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Informal parties for friends


Remember when we used to "entertain"? Tablecloths and candles, china and crystal, hors d'oeuvres, entree, salad, hot rolls and dessert? Conversation -- remember conversation? Remember after-dinner coffee in the living room, an easy exchange of ideas, and no TV news in the background?

If you can't remember spending such an evening since 19-aught-7 (or was it 8?), you're not alone. We busy working people simply haven't the time to spend days preparing gourmet meals and formal settings.

Here are some simpler ways to break bread with your friends and family, instead:

* Host potluck suppers -- remember them? Ask each guest to bring a part of the meal, with the understanding that he/she will take home his or her own dirty pots and serving bowls.

* Invite guests to contribute to ethnic theme meals -- Italian, French, Mexican, Chinese, Indian, German, Jewish, whatever. Ask each guest to bring his/her favorite hors d'oeuvre or entree. All you have to supply is a light dessert and perhaps an appropriate wine.

* Take advantage of warm weather and host a salad supper. Chicken, macaroni, Greek, potato, cucumber and tomato, coleslaw, bean, molded or gelatin -- all taste just right now, can be prepared ahead of time by willing guests, and are easily transported. All you have to do is provide a tureen of soup and a basket of rolls.

* Serve the all-American menu of barbecued hot dogs, potato salad, beans, hamburgers, corn on the cob and watermelon -- often! Nothing could be easier, especially if you stick to paper plates and disposable silverware.

* Invite people over for Sunday brunch. Serve make-your-own Bloody Marys or mimosas, cut-up fruit from the grocery salad bar, bakery rolls and bagels, precooked, sliced ham from the deli, and an easy, prepare-ahead baked egg dish (if you can stand the cholesterol).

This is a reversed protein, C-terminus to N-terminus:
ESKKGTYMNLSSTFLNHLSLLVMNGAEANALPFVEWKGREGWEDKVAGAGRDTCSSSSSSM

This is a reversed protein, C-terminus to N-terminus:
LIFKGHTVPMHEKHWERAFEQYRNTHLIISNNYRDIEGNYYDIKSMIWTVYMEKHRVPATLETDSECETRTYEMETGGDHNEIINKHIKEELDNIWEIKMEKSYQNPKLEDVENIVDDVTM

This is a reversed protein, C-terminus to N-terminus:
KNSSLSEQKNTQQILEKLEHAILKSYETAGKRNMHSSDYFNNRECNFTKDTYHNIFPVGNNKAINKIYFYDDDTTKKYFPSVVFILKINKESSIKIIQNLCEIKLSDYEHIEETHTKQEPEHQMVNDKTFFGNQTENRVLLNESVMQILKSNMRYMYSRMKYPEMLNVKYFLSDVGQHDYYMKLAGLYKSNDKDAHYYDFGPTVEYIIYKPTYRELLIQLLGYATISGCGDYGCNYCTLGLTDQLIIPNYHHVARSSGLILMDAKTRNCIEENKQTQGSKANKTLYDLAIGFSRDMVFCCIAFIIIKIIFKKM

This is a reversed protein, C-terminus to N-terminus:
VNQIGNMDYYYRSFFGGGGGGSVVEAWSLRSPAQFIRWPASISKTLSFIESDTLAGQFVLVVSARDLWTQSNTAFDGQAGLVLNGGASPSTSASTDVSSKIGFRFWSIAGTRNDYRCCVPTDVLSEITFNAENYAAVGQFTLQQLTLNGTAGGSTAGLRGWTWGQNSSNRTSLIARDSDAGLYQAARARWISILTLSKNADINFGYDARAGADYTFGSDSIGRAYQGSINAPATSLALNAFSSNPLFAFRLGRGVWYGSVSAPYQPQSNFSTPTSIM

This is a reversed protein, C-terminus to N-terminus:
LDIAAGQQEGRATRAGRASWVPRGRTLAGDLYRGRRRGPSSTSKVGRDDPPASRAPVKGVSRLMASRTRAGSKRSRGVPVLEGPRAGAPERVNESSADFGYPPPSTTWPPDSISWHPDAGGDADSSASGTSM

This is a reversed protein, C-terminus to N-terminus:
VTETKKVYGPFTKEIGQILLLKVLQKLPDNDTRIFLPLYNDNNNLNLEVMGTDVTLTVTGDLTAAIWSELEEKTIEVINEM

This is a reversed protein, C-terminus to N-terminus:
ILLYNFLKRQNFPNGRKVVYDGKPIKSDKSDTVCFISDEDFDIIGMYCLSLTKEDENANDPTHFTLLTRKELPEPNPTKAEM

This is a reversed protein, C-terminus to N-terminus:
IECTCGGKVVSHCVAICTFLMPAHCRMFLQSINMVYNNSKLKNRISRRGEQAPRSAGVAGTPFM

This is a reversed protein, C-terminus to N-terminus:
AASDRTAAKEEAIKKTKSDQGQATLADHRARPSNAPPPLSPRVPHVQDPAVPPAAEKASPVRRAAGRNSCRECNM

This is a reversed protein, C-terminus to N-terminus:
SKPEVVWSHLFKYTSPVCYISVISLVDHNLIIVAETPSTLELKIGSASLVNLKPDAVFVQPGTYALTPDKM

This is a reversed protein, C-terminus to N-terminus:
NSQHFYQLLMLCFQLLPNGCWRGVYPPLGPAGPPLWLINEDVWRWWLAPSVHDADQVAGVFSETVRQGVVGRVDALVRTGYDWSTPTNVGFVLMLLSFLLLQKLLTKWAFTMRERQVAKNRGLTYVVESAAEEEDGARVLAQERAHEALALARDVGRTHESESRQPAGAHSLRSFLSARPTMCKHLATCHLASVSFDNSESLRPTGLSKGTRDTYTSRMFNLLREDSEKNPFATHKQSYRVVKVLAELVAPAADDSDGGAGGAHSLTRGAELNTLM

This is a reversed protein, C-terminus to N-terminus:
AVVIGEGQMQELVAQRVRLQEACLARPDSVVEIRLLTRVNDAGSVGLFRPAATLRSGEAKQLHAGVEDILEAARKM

You can be more informal with a brunch than a dinner. Plus, you'll have all day Saturday to prepare and Sunday afternoon to clean up.

* Invite people over after dinner for make-your-own sundaes. Your guests will love it, and you don't have to do a thing except buy toppings, supply napkins and watch your guests turn into happy (sticky) 8-year-olds.

* Invite friends over to share take-out food -- hamburgers, pizza, Chinese food, deli salads and/or sandwiches, (skinless) fried chicken, etc. Your friends can share the cost of the main meal while you provide beverages, paper plates, dessert and coffee.

* Give an hors d'oeuvres party. Serve cheese and crackers and one hot appetizer (perhaps easy baked chicken wings or scallops or shrimp wrapped in bacon the night before and baked when you get home from work). Ask everyone to bring his or her favorite appetizer. Just serve drinks, a bakery-bought dessert and coffee.

* Give two dinner parties back-to-back. Sounds exhausting, but you can shop for both parties at once, use the same menu and centerpiece for both, and put the dishes and glassware from the first party right back on the table.

* If you're still overcome with the urge to give a formal dinner party, sit down until it goes away. If this doesn't work, look in the Yellow Pages for bakeries, gourmet take-outs and caterers. A small dinner doesn't cost as much to cater as you might think.

* Finally, just do it. We all need to make time in our lives for the people who nourish and strengthen us, who stretch our minds and make us laugh, who know our secrets and accept us just the way we are, anyway. And when we invite these people into our homes, the last thing we need to do is impress them.

Questions and comments for Niki Scott should be addressed Working Woman, Features Department, The Sun, Baltimore 21278.

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